Anyone who works in office, facilities or workplace management will tell you that building and maintaining office culture is a critical part of the job.
When I joined Slack in May 2017, only six employees called our London office home. We hadn’t established our own workplace culture yet, so I had the rare opportunity to help shape it from the get-go.
In the years since, the team and I have built our own London identity through a combination of organic and intentional traditions and initiatives. Two favourites include:
- A monthly Breakfast Club, where everyone in the office can meet new hires, learn from other teams and hear customer stories
- Gather Hours, which range from grabbing dinner and drinks, to terrarium- and wreath-making workshops
Including every person from every team is so important to ensuring that everyone feels part of the London family.
Being a relatively small team that’s growing quickly, maintaining a strong culture is as important as ever. But what happens when there is no office to work from? How can we maintain and grow this family atmosphere, without physically being together?
Now that we’re in a remote world, with more hybrid options likely on the horizon, it’s my and our leadership’s job to maintain (and even advance!) our culture and employee engagement. So what are we doing over in Slack’s EMEA region to keep things on track?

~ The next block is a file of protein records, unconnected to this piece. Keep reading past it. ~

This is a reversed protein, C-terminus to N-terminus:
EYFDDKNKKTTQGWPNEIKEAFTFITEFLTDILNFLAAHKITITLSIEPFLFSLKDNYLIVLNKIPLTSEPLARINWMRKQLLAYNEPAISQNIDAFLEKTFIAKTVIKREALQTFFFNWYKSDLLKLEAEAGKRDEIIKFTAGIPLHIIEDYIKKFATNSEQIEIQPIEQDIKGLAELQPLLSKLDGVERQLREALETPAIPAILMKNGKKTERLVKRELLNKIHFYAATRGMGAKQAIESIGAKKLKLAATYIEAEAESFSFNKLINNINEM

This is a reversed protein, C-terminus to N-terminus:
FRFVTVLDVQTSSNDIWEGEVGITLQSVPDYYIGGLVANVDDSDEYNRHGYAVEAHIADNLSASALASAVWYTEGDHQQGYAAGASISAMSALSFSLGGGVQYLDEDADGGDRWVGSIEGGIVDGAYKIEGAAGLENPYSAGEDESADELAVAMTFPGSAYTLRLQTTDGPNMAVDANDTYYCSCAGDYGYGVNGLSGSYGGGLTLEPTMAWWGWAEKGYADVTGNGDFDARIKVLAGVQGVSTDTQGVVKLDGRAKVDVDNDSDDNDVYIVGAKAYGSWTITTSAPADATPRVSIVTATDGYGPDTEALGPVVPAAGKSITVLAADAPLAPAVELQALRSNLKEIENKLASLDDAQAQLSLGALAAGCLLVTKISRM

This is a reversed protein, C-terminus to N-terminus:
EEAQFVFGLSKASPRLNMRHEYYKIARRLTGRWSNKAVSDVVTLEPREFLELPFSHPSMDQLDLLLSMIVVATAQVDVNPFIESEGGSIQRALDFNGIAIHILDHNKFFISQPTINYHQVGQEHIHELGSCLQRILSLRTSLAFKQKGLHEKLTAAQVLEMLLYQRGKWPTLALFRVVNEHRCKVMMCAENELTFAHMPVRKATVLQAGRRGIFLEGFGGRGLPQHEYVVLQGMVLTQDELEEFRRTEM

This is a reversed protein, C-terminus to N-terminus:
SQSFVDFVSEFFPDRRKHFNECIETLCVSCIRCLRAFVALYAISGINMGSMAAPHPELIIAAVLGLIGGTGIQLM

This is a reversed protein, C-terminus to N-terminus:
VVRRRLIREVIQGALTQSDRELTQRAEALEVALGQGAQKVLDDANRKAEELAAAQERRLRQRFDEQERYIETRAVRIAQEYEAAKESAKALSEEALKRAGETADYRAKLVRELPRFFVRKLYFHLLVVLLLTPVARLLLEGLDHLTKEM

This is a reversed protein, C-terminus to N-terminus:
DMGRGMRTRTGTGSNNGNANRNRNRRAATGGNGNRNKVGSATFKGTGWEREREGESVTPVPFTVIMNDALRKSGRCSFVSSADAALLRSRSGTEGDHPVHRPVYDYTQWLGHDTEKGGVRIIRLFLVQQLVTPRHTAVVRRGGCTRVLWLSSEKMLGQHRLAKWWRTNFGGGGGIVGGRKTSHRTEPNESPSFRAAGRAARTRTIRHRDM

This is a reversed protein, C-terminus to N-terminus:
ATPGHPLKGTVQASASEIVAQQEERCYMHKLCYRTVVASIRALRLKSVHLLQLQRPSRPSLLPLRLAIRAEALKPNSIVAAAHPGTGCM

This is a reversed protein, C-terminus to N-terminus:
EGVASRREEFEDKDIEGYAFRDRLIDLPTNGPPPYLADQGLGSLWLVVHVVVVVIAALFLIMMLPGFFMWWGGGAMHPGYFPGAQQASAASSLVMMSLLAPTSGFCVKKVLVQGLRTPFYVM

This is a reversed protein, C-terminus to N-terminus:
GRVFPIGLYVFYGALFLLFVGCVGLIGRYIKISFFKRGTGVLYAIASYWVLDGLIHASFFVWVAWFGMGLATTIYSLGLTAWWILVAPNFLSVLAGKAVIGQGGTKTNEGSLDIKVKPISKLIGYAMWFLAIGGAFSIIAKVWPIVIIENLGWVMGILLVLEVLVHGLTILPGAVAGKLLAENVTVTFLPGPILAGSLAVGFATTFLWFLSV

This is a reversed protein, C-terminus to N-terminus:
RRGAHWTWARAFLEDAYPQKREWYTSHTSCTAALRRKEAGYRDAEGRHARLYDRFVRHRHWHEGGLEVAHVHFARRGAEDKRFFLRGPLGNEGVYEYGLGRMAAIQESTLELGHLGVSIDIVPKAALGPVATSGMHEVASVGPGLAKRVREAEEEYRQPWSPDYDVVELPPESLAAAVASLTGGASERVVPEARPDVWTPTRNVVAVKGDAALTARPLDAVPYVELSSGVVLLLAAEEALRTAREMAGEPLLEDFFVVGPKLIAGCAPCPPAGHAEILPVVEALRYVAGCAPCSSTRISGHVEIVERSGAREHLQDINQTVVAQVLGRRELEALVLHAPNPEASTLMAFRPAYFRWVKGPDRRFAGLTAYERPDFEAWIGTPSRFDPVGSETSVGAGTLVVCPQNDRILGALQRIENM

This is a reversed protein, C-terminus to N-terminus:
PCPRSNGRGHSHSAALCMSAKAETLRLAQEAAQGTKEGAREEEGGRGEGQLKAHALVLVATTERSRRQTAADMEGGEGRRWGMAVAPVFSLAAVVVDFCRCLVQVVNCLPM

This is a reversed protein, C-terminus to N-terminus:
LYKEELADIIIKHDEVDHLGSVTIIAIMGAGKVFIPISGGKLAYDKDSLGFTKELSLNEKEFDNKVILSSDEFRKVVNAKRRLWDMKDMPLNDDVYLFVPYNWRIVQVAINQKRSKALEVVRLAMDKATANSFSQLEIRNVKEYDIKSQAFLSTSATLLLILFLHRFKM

To start, we mapped out as many planned events, team traditions and initiatives that we could. We then brainstormed ways to digitalise these moments whenever possible. Read on for our most successful ideas, along with a few tips we picked up along the way.
Maintain regular check-ins
Our staff has missed the ability to direct quick, one-off questions to colleagues sitting nearby. In its place, our leadership team is hosting hourlong Zoom calls—virtual office hours—so that people can join to ask questions or chat when needed.
We’ve moved our most vital pre-existing team meetings, such as our twice-weekly sales and customer success huddles, to Zoom. In addition, we’re checking in with each other more often and more casually, too. For example, my team is meeting a few times a week for 20 minutes, just to check in with each other and give updates on our projects.